Longform

What Would Life Be Like Without Technology? A Onetime Addict Finds Out

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"Congrats! You must be doing something right, because your influence is on the rise!" Klout exclaims. Turns out I'm a peer influencer in the areas of yoga (thanks to a viral video I did) and history (due to a book I wrote, The Dead Guy Interviews). Cats? Not so much. By reposting my articles in trending topic areas and avoiding other networks like LinkedIn, my Klout score jumped to 53 points. And apparently less is more. A study from BuddyMedia suggests keeping tweets to 100 characters or less. As for the number of posts, the "TweetSpot" is four per day. After that, people begin to lose . . . sorry, what was I saying?

I'm an extremely slow reader. How do I know that? Because the PaperWhite Kindle's "Time to Read" feature told me so. (Thanks, Bezos. Maybe I'll come over to your house and rip your nerdy wardrobe.) I only got 68 pages into Telegraph Avenue, and the book is 425 pages long. While I'd like to blame the Kindle's brightness or hyperlinks or X-Ray functionality, I cannot; I was simply not able to sit down for more than five minutes at any given time. Even when I wasn't being distracted, my mind was "anticipating the ping," thus ruining my concentration. Perhaps I'll have more success next week, when my only distraction will be the sound of my overcaffeinated heart.

There are certain times and places when social media is inappropriate: during sex or yoga, or at the dinner table, the theater, or a funeral. Family friend Leatrice Kraft passed away this week at age 83. Though Lee had a wicked sense of humor, I knew I wouldn't be checking in on FourSquare at tonight's memorial. Returning home, I decided it was as good a time as any to to begin my Digital Blackout. For some reason, I didn't feel like sharing my solemn mood on Facebook.

Before powering off my iPhone, I sing Siri the chorus from a Led Zeppelin tune: "I can't quit you, baby, so I'm gonna put you down for a while." Her purple halo spins, then she replies: "I never said you could."

I send a final post before going dark: "Digital Blackout this week! No cell phone, no social media, no Internet. You can reach me via land line, U.S. Mail, smoke signals, or drop by for a visit! " I group e-mail my home phone number and snail-mail address, then sit in silence for 20 minutes staring at a blank computer screen.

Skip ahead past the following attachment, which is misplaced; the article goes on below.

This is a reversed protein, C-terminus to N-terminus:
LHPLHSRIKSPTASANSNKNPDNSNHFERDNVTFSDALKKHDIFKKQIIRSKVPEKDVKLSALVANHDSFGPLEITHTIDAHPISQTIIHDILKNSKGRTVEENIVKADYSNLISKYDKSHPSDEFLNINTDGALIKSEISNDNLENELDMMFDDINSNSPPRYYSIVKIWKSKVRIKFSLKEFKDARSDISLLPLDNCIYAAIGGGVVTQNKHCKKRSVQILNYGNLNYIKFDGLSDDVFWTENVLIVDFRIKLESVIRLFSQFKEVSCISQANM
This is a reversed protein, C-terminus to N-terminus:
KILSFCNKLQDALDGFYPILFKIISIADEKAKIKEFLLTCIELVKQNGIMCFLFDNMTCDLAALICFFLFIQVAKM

Robbie Jeffreys wasn't one of the kids who volunteered to participate in the Digital Blackout campaign. Rather, he had his cell phone ripped out of his soft teenage hands.

"Yeah, I've had my phone taken away a bunch of times, actually," says the ninth-grader at Scriber Lake High School in Edmonds. "This last time my mom took it away because I was being super-disrespectful." He'd been on a parent-mandated blackout for almost three weeks and agreed to be my sponsor during my self-imposed purge.

"My phone's like my baby. It was in my hands all the time. It's how I kept in contact with my friends, and lots of girlfriends," he says. I ask Mr. Heartthrob how he stayed sane while abstaining. "Well, when I think about my phone, it makes it worse. Try and do stuff to take your mind off it."

As I leave my house going cellular commando, I have dueling emotions: One is liberation, leaving it all behind; the other is the fear of being out of range, primarily in case of an emergency. I think about the times I may really need my cell: if I get a flat tire, if I have a heart attack, if someone in my family has a heart attack, or if I can't remember the name of that actor who was in My Left Foot. That's about it.

The Internet's appeal becomes quite apparent as I attempt to buy tickets for this weekend's Bob Dylan concert. Without Craigslist or StubHub, I don't have a clue how to proceed. I could scalp tix the night of, but would prefer not to be arrested. I'm left with only one choice: 1-800-TicketBastard. And that means finding a phone book, a task akin to hunting down an abacus or an 8-track player. Three disconnected numbers, $223, and 18 minutes later, I have two tickets for the show.

Typically when I'm writing an essay, I want to look smarter than I am by tying the topic into some grandiose perspective. And that means Googling it. This week I was fucked: no Wiki, no search engines. How would I include nuggets of wisdom beyond my own? Oh, right: the library.

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Michael A. Stusser